Monday, May 11, 2015


When this post appears, if all is going well, I'll be in the air on my way to a week of publicity calls in New York, having just spent the weekend muttering to myself on my couch in an attempt to hammer the outlines of presentations for 50 or so books into my head.

Accompanying me on the flight will be Thomas Kunkel's new biography of Joseph Mitchell, A Man in Profile. Starting a trip with a book you can count on is essential, and I have it on good authority--that of the book's manuscript editor, Benjamin Dreyer--that this one is excellent.

Knowing I could read it on the plane kept me from doing more than dip into it last week, but I did happen across one bit that I'll share. It's from a letter Mitchell sent a fan in 1993 who wrote him to praise Up in the Old Hotel:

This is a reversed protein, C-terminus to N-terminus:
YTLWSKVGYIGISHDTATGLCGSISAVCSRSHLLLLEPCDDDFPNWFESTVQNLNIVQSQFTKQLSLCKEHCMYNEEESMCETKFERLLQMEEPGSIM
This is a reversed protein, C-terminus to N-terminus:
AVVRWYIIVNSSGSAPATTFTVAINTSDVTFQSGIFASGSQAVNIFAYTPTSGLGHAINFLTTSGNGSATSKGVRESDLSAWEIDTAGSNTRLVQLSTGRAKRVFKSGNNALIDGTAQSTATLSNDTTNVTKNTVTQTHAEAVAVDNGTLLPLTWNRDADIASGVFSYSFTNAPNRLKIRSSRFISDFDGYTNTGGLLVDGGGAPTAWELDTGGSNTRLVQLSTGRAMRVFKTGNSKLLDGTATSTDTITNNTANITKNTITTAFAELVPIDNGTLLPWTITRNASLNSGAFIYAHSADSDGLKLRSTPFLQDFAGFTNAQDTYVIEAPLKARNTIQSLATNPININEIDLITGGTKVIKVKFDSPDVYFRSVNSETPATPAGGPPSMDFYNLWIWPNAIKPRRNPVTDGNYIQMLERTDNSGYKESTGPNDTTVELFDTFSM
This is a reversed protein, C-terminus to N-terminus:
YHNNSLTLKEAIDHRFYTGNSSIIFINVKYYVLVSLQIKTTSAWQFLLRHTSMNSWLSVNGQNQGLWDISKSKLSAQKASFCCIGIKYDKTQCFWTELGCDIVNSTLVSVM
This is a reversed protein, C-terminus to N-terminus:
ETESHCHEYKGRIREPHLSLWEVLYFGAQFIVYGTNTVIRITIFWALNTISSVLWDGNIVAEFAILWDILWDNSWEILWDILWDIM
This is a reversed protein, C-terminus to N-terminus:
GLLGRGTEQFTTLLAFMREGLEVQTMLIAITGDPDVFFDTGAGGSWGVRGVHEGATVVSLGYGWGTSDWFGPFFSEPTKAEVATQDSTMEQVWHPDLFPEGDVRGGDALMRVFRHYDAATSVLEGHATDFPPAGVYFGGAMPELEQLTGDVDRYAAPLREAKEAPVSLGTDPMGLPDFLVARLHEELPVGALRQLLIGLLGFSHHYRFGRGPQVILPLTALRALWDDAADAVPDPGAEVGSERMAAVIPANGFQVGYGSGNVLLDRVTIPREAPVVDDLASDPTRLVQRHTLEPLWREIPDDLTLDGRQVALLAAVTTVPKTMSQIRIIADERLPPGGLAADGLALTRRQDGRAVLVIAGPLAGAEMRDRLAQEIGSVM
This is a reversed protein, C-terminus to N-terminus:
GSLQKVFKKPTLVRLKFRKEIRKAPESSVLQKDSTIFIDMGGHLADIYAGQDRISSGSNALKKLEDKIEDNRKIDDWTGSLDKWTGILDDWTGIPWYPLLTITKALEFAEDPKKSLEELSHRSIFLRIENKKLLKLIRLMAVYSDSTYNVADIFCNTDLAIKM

Your letter is one of the first I am really answering because it has meant so much to me. If you remember, in your letter you said you had thought of writing to me about missing my stories in The New Yorker but had decided not to do so until you read in the Author’s Note of my book that graveyard humor exemplified the cast of my mind—"so," you continued in your letter, "you will appreciate this: I thought you were dead." Well, Mrs. Edwards, I don’t know why, but that delighted me. It filled me with cheerfulness. I keep the letter in the tray drawer of my desk and anytime one of those strange, sudden attacks of depression that many of us have hits me, I get it out and reread it, and it never fails to cheer me up.
A good way to start the week, I think. And a good way to start pining for a Joseph Mitchell letters collection . . .

(Oh, and never you worry: yes, I did pack a volume of A Dance to the Music of Time as well. Best to be doubly prepared.)

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